Vector too/two

I just recently bought one of these, and I'm quite happy with it. I would like to have a pen that feels more solid, but it writes smoothly, and even the Quink writes ok in it. :-)

-Jon

Indeed

It's surprising how good they are for 7-ish buck pens.

I wish....

.... you hadn't mentioned the price! i paid significantly more than that here in Krakow! (around $15) (and yes, that is the going rate here in town. I looked in a few places)

-Jon

O^O !!!!!

O^O

!!!!!

In a Chinatown near you.

Parker used to make a "flighter" (all stainless steel) version of the Vector. It's now really hard to find, but I've seen stockpiles of it in a Chinatown shop in Vancouver last year. If you can find one with a nib that works well, you'll have a wonderful pen. I found that the plastic of the Vector cap sometimes cracked, making it difficult to keep the cap posted.

The even-cheaper version of a FP by Parker (can't remember the name) has usually scratchy nibs. But the Vectors are great!!

Could it be the "Jotter"? I

Could it be the "Jotter"? I picked one up in Paris for about 5€ (8 bucks) and it has a stainless case and cap, but a plastic grip. Feels kinda cheap but it writes pretty well, really well for the price.

A GOOD STARTER PEN

is the Lamy - good looks and a beautiful writer. After that, it's a personal choice. I don't think you can go wrong with Parker. I have many different models from the cheapies up to the Centennial Duofolds and I love every one of them, except for the Sonnet, taht is, as the nib seems very soft and easily distorts for me.The Parker 51 (check out ebay) is probably the best pen ever in my opinion. I love the Namiki for its ease of use - no cap to lose. My current daily usage pens are from Sigma in the UK. They are as good looking as the new Conway Stewarts and write beautifully. Check out their website as they are very reasonable for such quality. As for ink, I love Private Reserve. Good luck with your pen hunting.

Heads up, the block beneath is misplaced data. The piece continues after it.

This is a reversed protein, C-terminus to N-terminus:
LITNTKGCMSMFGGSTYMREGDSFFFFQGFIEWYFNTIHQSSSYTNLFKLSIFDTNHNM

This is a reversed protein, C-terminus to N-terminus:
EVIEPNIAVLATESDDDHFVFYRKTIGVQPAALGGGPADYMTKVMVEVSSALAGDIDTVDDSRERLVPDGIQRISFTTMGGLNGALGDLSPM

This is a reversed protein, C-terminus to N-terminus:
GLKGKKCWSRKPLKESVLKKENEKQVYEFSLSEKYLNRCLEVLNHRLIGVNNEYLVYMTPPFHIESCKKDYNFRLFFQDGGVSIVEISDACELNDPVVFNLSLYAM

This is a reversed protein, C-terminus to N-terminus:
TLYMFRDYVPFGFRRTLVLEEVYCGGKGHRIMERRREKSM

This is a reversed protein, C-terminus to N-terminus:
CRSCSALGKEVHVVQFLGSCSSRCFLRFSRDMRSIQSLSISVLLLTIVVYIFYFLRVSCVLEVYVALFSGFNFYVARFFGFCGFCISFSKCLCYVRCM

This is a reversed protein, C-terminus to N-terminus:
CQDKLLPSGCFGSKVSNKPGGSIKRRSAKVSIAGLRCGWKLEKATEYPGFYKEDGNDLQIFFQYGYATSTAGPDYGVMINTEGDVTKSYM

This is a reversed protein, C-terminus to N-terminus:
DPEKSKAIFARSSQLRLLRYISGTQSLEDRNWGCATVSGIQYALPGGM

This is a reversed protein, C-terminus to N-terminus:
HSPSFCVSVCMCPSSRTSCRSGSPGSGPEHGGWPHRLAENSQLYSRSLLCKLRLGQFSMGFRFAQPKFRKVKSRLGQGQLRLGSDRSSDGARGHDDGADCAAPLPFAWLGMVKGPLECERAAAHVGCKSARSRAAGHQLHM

KAte

Parker

Sonnets are good, but the nibs are VERY flexible so if you are a heavy writer, if you tend to press hard on your writing instruments, that FP is not for you. If you can controle the pressure you use on your pens, than it will glide and glide and glide.

Pressure Control -- tough !!

I do calligraphy for a hobby. Learning to do Spencerian / Copperplate / Roundhand lettering took me a year of practicing 'cause it is all about pressure control.
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"I think the surest sign that there is intelligent life out there in the universe is that none of it has tried to contact us." (Calvin and Hobbes/Bill Waterson)

Tough but beautiful...

It is tough getting good at calligraphy but isn't it worth it!

When I was a teenager (a while ago) I was given some nib pens that were my grandfathers. He died in the late 50s or early 60s I think so they must be pretty old now. He was a grocer and used them to write signs in the shop.

Anyway the pleasure I've had from them has been great. Learning to do something that looks so good with such old equipment is a joy. Everyone find an old fashioned nib pen and try it. As Ygor says if you get the pressure wrong or the inking it's a hell of a mess, but if you get it right whatever you write looks good

Another reason I am thankful to the group

because of this group, I have re-discovered my fountain pens -- and a bunch of new ones from Japan. The best part about fountain pens is that you do not have to jam them into the paper to write. A nice, light touch does the trick. I am moving away from other types of pen.

The other discovery I made was the refillable rollerball like these at Pendemonium: Kaweco Sport Ink Roller Pen, Pelikan Roller, J. Herbin Stylo-Roller. I have the Kaweco Roller and the Herbin Stylo. I need to get the Pelikan for completeness. These pans are neat because you can write with a light touch, like a fountain pen, but it will work on duplicate forms (as in carbon paper)